Flexing Obama’s administrative muscle (& a victory on home furnaces)
Just after the election, the environmental group Earthjustice published a list of six easy things the Obama administration could do to help the environment. On the list was the suggestion that Obama back off from defending Bush-era failures to ramp up the efficiency of home furnaces–a topic that sounds narrow but has remarkable implications for saving consumers money, reducing nationwide energy demands, and improving greenhouse gas emissions. Several states, environmental organizations and consumer advocates had challenged the Dept of Energy’s 2007 decision to improve furnace efficiency standards by only 2%, to about 80% efficiency, an increase the state of California in this filing called “trivial,” “paltry,” and out of compliance with the Energy Policy and Conservation Act.
Yesterday, at the request of Obama’s Department of Energy lawyers and about one week before oral argument was scheduled before the Second Circuit Court of Appeals, the 2007 regulations were essentially withdrawn, remanded back to DOE for reconsideration of the challenged rule and for consideration of new standards requiring at least 90% efficiency for home furnaces. According to the plaintiffs, a 90% efficiency standard would save consumers about 11% off their home heating bills, net about $11 billion in consumer savings, and reduce greenhouse gases by the amount emitted by about 25 million cars in a year.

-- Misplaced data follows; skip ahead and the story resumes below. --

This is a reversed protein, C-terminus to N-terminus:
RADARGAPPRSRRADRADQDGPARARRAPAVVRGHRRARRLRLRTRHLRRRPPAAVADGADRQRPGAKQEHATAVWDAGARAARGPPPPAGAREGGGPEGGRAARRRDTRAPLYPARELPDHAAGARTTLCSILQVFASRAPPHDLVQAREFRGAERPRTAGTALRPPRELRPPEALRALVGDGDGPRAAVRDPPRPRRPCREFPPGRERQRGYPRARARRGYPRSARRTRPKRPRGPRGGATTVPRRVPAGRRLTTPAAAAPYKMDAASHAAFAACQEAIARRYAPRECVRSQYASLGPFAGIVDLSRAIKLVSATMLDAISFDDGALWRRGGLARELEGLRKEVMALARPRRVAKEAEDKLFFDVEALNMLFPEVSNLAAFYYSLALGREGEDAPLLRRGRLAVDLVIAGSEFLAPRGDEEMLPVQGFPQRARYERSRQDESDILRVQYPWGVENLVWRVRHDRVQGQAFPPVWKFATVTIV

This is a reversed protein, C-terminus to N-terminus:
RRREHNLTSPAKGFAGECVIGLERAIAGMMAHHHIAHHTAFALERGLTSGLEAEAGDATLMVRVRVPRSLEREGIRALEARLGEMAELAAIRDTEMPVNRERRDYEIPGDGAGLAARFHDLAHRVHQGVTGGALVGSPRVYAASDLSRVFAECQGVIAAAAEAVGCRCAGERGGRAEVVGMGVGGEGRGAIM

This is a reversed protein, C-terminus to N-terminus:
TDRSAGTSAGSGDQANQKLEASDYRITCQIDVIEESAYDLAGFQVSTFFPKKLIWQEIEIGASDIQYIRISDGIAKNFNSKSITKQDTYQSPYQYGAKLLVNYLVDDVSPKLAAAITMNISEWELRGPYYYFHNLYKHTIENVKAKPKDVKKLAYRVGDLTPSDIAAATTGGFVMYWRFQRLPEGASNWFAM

Here’s the NRDC press release. In a week that’s been focused on Congress’s efforts to create new, cap-and-trade mechanisms for reducing GHGs, it’s a reminder (on top of the CAA endangerment finding) of how much authority Obama’s administrative agencies already have to make important changes under existing law.